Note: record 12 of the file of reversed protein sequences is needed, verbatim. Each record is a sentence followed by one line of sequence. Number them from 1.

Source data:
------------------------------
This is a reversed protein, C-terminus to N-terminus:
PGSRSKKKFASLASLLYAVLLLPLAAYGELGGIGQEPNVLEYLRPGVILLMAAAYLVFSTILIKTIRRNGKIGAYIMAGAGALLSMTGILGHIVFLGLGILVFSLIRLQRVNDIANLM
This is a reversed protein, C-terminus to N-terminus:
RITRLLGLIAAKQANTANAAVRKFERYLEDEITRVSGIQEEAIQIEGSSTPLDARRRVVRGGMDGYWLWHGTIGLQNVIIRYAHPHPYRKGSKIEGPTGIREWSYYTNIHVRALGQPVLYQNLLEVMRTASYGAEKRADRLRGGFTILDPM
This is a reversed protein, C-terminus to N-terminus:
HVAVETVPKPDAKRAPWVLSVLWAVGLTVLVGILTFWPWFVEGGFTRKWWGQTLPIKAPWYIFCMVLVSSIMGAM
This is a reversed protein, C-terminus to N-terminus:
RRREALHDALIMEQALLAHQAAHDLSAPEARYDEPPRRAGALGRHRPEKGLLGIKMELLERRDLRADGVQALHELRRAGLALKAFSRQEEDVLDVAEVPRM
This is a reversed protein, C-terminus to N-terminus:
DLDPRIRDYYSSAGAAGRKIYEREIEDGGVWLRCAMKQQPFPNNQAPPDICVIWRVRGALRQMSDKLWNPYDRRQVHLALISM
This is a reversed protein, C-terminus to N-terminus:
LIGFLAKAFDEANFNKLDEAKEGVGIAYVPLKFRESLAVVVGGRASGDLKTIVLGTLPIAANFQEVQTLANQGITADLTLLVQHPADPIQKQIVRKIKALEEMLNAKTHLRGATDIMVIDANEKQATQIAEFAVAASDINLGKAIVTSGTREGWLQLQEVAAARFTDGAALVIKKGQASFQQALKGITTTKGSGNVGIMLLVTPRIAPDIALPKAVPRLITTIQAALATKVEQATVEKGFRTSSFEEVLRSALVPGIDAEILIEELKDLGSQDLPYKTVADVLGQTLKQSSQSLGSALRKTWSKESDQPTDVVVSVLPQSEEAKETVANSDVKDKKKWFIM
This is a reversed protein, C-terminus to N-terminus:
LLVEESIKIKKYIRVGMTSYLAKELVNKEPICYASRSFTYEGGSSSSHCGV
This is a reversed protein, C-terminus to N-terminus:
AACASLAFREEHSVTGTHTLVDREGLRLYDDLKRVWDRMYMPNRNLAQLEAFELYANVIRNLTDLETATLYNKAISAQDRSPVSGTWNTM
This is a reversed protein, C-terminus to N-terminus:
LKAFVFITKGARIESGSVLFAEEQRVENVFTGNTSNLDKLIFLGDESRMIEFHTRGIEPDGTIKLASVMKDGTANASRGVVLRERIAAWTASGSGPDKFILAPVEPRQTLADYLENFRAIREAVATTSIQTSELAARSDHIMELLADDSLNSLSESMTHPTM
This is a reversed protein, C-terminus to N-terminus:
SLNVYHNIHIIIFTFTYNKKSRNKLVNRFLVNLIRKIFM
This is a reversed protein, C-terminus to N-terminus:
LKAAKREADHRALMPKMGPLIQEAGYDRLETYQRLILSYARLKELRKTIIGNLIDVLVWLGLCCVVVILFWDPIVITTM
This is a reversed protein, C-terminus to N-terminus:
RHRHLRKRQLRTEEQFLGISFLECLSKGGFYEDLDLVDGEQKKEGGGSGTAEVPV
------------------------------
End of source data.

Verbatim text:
This is a reversed protein, C-terminus to N-terminus:
RHRHLRKRQLRTEEQFLGISFLECLSKGGFYEDLDLVDGEQKKEGGGSGTAEVPV